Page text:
How does carbon monoxide poisoning happens?
Carbon Monoxide is a compound composed of carbon and oxygen and has the chemical formula—CO. It is a highly poisonous gas that can result in asphyxiation when inhaled. Carbon monoxide is formed when fossil fuels (gas, oil, kerosene, wood, charcoal, etc.) are burned with insufficient amounts of air. Automobiles, space heaters, portable generators, ovens, furnaces, fireplaces, water heaters, and gas powered clothes dryers are all common sources of carbon monoxide production. CO poisoning occurs when these appliances are not working or vented properly and dangerous levels of CO build up.
What causes CO poisoning? Hemoglobin within red blood cells is responsible for transporting oxygen to the body. With elevated levels of CO in inhaled air, CO binds to hemoglobin instead of oxygen. This results in less life-sustaining oxygen being supplied to body tissues and vital organs such as the brain and heart.
Are there symptoms associated with CO poisoning? Carbon monoxide is an odorless, colorless gas, so it can be very difficult to detect. At moderate levels, the most common symptoms of CO poisoning are headache, dizziness, weakness, nausea, vomiting, chest pain, and confusion. Higher levels of CO intoxication can result in loss of consciousness and death. Some people have been fooled into thinking that their symptoms were due to a cold or flu, whereas they were really experiencing CO toxicity.
How big a problem is CO poisoning? Each year, over 400 deaths occur due to CO poisoning and many more seek medical treatment. The risk of succumbing to CO poisoning is highest among the elderly, those with chronic respiratory or heart problems, children, and people with anemia.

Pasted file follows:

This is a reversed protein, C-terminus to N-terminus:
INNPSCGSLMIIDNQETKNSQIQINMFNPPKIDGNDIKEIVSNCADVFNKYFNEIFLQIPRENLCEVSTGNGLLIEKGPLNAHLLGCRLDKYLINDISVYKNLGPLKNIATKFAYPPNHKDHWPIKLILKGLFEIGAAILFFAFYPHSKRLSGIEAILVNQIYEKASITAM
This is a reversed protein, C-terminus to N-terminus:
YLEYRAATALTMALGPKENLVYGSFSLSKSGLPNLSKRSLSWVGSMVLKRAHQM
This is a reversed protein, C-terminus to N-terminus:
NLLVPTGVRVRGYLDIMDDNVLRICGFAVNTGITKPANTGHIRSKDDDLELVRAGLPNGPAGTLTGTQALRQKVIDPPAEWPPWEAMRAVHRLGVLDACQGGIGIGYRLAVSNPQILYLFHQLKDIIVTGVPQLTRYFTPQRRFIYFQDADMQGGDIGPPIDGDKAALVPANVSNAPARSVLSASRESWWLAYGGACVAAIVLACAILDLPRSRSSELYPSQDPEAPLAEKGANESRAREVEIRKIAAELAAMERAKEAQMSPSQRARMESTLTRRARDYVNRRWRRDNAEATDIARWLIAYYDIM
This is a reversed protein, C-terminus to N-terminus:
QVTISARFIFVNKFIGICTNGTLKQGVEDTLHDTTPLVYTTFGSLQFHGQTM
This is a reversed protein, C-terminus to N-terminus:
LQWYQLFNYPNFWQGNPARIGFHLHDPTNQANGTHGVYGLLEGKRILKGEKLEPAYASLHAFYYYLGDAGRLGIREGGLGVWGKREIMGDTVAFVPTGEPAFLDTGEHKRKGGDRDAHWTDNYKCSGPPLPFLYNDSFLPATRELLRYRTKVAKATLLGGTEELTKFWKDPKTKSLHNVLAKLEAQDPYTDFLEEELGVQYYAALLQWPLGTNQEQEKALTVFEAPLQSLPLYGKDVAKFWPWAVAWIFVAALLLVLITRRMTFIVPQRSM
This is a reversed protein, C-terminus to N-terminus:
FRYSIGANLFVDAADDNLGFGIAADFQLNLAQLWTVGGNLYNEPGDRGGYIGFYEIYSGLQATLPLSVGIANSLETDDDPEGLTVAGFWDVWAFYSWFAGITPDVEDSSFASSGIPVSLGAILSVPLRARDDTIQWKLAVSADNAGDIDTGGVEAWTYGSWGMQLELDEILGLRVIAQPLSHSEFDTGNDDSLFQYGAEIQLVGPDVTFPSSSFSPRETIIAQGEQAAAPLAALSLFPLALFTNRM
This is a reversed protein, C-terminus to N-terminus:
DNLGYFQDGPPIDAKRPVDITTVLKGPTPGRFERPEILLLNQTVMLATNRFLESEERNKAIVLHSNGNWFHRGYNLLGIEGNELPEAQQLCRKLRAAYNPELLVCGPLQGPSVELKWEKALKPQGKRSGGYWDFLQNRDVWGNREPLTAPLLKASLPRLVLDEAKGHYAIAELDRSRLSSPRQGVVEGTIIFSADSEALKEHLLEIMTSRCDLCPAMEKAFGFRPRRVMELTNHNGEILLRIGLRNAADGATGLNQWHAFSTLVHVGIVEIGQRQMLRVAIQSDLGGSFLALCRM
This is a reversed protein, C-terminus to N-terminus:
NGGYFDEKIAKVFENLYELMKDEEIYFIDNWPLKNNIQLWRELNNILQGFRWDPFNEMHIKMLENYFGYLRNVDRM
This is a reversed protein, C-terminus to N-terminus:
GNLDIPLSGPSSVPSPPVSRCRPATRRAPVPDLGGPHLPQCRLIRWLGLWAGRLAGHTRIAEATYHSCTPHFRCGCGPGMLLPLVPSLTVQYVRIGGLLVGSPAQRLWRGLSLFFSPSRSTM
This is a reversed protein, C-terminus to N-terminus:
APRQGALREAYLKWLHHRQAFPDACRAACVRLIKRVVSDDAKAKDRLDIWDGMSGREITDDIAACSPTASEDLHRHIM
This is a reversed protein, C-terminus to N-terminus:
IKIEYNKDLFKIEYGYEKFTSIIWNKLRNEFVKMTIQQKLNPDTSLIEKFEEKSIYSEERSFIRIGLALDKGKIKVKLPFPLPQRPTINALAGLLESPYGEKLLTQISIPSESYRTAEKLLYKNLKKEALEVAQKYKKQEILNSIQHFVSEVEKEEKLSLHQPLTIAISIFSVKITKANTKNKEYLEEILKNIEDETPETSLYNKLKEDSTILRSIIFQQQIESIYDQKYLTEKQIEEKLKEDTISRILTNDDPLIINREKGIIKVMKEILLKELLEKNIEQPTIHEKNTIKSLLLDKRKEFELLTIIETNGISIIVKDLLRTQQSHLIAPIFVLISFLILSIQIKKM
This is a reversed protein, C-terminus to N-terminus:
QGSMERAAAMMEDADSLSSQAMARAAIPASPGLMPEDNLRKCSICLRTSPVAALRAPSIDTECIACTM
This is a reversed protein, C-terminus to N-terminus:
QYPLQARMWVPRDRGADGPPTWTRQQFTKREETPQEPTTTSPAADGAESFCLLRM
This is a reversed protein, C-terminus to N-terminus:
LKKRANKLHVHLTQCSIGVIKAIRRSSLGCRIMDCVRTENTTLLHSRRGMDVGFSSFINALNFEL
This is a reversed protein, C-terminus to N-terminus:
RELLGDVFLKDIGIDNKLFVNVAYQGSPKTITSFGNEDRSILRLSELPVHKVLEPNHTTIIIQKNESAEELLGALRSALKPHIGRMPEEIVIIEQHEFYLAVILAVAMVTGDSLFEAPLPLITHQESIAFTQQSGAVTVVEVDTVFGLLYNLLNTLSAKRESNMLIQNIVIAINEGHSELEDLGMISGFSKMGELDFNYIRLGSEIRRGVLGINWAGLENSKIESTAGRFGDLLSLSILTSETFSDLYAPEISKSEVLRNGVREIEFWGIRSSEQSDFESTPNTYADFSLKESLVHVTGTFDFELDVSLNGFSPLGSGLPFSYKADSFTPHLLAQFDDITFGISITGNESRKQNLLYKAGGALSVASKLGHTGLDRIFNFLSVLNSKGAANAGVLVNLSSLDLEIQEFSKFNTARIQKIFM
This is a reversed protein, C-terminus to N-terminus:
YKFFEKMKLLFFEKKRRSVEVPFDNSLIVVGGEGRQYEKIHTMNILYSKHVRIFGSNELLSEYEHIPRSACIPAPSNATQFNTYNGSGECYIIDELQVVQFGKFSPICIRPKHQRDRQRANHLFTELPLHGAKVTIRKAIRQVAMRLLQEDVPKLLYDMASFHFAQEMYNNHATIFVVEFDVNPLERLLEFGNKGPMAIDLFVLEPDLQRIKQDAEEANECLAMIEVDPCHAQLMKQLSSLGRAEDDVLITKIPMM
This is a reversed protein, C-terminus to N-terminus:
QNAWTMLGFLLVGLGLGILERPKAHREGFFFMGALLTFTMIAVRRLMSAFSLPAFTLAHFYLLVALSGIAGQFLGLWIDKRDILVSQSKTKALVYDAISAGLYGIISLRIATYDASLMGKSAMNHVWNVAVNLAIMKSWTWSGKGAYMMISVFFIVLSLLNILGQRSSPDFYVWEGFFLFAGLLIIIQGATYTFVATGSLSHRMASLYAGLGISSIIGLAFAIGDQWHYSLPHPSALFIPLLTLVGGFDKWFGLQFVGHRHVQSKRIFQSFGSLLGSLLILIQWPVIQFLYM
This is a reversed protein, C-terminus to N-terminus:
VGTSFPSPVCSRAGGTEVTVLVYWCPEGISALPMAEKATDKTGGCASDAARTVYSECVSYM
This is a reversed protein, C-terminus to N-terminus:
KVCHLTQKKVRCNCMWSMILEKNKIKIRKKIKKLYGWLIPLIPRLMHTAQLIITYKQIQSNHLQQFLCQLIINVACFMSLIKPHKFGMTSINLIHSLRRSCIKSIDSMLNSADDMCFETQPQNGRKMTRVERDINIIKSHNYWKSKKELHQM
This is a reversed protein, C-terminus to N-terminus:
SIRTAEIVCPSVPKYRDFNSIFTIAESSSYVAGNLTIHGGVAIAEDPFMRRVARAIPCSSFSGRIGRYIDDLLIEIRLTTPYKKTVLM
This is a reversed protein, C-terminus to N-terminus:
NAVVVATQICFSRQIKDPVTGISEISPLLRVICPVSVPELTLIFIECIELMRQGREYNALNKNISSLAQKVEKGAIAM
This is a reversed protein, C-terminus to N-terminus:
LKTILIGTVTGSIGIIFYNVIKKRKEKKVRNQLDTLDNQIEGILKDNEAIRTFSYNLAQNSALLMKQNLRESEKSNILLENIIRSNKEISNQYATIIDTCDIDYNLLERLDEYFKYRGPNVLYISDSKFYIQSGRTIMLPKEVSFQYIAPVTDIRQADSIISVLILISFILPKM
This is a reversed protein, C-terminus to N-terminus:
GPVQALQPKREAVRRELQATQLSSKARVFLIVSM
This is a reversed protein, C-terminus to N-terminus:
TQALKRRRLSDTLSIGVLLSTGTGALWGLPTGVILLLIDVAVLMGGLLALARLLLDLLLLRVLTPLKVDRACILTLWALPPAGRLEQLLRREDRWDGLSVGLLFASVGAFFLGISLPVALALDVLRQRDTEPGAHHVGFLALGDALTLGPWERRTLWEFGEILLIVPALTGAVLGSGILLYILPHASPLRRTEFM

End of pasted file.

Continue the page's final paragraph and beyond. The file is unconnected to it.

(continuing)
What do I do if I suspect CO poisoning? If you experience symptoms that you think could be from CO poisoning, get to fresh air immediately. Open doors and windows to ventilate the house and turn off all fuel-burning appliances. Go to an Emergency Room as quickly as possible and inform the staff that you suspect CO poisoning. A fairly simple blood test that measures the level of a compound called carboxyhemoglobin can be done to confirm the diagnosis.
How can I decrease the risk of CO poisoning? The Centers for Disease Control has offered the following suggestions to help prevent CO poisoning:
- Do have your heating system, water heater and any other gas, oil, or coal burning appliances serviced by a qualified technician every year.
- Do install a battery-operated or battery back-up CO detector in your home and check or replace the battery when you change the time on your clocks each spring and fall. If the detector sounds leave your home immediately and call 911.
- Do seek prompt medical attention if you suspect CO poisoning and are feeling dizzy, light-headed, or nauseous.
- Don’t use a generator, charcoal grill, camp stove, or other gasoline or charcoal-burning device inside your home, basement, or garage or near a window.
- Don’t run a car or truck inside a garage attached to your house, even if you leave the door open.
- Don’t burn anything in a stove or fireplace that isn’t vented.
- Don’t heat your house with a gas oven.
Can I feel safe with a CO detector in the home? CO detectors should not be a substitute for proper use and maintenance of your fuel-burning appliances. While many authorities recommend their use, it should be realized that the sensitivity and reliability of these devices varies greatly. Be sure that any CO detector that you buy has received UL certification. Check the batteries every time you check your smoke detector batteries — at least twice a year. If an alarm sounds make sure that it is the CO detector rather than the smoke alarm. If anyone in the home is experiencing symptoms of CO poisoning take them to an Emergency Room right away. If no one is experiencing symptoms, ventilate the house and turn off all fuel-burning appliances. Have a qualified technician inspect the home for potential sources of CO production.
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